A sensual actress who often projects an untrained, even somewhat amateurish air, Theresa Russell made an auspicious debut as the daughter of a movie studio head in Elia Kazan's "The Last Tycoon" (1976). Raised in Southern California by her single mother, the alluring, throaty-voiced performer began posing for provocative photos when she was barely a teenager. After dropping out of high school, Russell moved in with a much older man, a primal scream therapist, whom she credits for unleashing repressed feelings that in turn led to her pursuit of an acting career. Trained in the Method at the Lee Strasberg Institute, she proved effective in her early film roles, especially opposite Dustin Hoffman in "Straight Time" (1978). Russell was first directed by her future husband, Nicolas Roeg, in "Bad Timing: A Sensual Obsession" (1980), which cast her in the close to autobiographical role of a young patient who falls under the sway of a psychiatrist. Russell has subsequently six more of his films (to date); she is perhaps best known for her portrayal of a Marilyn Monroe-type figure in Roeg's "Insignificance" (1985).
While she seemingly prefers to work for her husband, Russell has also delivered several interesting performances, including the good girl-turned-prostitute in John Byrum's 1984 remake of "The Razor's Edge", as a seductive serial killer in Bob Rafelson's "Black Widow" (1987) and as narcotics detective in Sondra Locke's "Impulse" (1990). Perhaps the actress' most notorious role was the titular "Whore" (1991) in Ken Russell's typically over-the-top examination of the world's oldest profession. She seemed miscast as Jeremy Irons' co-worker in "Kafka" (1992) but was at home in the dual role of good and evil twins in the BBC TV production "Thicker Than Water" (aired in the USA on A&E in 1994). More recently, she was teamed with Jacqueline Bisset in "Once You Meet a Stranger" (CBS, 1996), an unsuccessful distaff remake of Hitchcock's 1951 classic "Strangers on a Train". Russell also played the formidable mother of Denise Richards in the campy/sultry neo-noir "Wild Things" (1998).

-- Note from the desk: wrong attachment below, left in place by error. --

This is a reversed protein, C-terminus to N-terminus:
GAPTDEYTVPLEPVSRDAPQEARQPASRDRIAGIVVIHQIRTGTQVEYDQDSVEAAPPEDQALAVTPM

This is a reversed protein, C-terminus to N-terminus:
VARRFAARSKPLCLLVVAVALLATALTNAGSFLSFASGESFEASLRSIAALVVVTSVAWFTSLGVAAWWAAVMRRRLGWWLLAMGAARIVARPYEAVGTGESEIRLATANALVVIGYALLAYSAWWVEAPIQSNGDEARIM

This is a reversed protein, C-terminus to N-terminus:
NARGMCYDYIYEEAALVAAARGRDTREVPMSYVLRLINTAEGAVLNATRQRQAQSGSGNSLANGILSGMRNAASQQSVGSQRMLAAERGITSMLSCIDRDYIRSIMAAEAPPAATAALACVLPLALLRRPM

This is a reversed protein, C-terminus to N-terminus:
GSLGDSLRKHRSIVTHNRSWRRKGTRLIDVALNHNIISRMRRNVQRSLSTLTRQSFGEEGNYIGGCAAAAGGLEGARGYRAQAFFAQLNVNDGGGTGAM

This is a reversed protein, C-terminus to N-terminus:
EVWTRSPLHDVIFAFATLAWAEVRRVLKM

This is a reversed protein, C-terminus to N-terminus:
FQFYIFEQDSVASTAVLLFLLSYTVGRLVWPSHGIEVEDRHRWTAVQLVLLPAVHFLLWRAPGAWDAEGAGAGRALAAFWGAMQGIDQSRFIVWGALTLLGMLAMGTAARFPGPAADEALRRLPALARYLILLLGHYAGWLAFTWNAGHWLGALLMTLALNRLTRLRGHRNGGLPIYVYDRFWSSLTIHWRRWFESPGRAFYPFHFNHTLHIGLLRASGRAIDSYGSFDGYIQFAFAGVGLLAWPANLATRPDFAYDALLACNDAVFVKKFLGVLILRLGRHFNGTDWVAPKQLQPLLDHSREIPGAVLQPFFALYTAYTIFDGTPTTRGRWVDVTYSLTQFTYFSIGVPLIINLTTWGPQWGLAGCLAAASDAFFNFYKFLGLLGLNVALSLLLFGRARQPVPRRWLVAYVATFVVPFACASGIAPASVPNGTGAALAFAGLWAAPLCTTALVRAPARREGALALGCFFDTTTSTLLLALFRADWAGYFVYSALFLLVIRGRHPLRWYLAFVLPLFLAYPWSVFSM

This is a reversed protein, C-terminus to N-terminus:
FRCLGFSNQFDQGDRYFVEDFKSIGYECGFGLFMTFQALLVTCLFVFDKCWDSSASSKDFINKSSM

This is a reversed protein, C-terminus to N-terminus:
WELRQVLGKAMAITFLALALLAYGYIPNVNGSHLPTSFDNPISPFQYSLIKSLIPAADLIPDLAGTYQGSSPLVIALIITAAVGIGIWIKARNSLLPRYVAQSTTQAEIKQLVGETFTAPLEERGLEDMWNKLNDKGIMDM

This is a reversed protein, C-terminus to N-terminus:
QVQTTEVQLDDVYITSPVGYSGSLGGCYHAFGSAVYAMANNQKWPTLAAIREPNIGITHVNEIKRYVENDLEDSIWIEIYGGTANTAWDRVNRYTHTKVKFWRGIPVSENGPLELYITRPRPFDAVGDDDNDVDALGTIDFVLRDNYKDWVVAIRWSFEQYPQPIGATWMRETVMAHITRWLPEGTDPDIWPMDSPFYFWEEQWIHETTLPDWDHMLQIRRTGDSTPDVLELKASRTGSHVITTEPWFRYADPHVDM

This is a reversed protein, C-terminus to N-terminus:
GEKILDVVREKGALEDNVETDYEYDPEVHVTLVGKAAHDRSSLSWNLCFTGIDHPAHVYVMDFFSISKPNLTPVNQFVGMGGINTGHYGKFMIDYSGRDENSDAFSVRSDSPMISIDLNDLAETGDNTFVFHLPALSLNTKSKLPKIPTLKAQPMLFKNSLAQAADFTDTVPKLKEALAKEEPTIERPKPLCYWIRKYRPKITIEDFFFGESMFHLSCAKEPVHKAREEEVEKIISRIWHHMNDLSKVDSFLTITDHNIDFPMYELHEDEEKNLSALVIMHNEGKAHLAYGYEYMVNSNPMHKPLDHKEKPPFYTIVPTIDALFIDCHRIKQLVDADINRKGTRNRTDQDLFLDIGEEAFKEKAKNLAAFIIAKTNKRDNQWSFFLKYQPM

Russell continued to work steadily, balancing a career in mide-level feature films--including "Luckytown" (2000), "The Believer" (2001) and "Passionada" (2002)--to telepics of varying quality--from the genre-minded "Earth Vs. The Spider" (2001) to the exceptional HBO miniseries "Empire Falls" (2005)--to occasional series work--including guest roles on "Nash Bridges" and "G vs E" (as a character cheekily named Rheesa Tussel) and a regular stint on The WB's short-lived soapy mystery "Glory Days" (2001) as Hazel, owner of the titular small town's diner and aging bombshell, had the dubious honor of being the murderer in a fictionalized book written about a local murder, prompting real-life suspicion related to her scandalous real-life affair with the victim. Russell was poised for a major career comeback when she was cast at the wife of Flint Marko (Thomas Hayden Church), the villainous Sandman in the highly anticipated sequel "Spider-Man 3" (lensed 2006).